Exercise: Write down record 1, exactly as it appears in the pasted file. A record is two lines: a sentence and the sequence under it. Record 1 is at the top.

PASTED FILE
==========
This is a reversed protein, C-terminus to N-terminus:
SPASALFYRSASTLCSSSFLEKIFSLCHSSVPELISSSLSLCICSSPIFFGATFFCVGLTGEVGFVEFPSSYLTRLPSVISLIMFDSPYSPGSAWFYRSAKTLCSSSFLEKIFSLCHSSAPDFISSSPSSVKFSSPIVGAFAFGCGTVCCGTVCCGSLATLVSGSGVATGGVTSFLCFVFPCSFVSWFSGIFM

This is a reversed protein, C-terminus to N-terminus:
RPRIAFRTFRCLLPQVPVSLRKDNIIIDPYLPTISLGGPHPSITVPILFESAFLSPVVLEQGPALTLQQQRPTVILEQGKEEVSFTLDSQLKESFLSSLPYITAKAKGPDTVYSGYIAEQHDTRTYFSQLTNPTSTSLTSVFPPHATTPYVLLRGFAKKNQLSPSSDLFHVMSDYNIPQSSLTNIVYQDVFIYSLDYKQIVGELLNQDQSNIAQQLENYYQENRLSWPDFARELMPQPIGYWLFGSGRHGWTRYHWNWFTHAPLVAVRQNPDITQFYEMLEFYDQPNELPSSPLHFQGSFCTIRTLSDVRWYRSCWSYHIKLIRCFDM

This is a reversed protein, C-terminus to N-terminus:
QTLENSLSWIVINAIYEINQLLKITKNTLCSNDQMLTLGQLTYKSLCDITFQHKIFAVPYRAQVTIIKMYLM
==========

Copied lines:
This is a reversed protein, C-terminus to N-terminus:
SPASALFYRSASTLCSSSFLEKIFSLCHSSVPELISSSLSLCICSSPIFFGATFFCVGLTGEVGFVEFPSSYLTRLPSVISLIMFDSPYSPGSAWFYRSAKTLCSSSFLEKIFSLCHSSAPDFISSSPSSVKFSSPIVGAFAFGCGTVCCGTVCCGSLATLVSGSGVATGGVTSFLCFVFPCSFVSWFSGIFM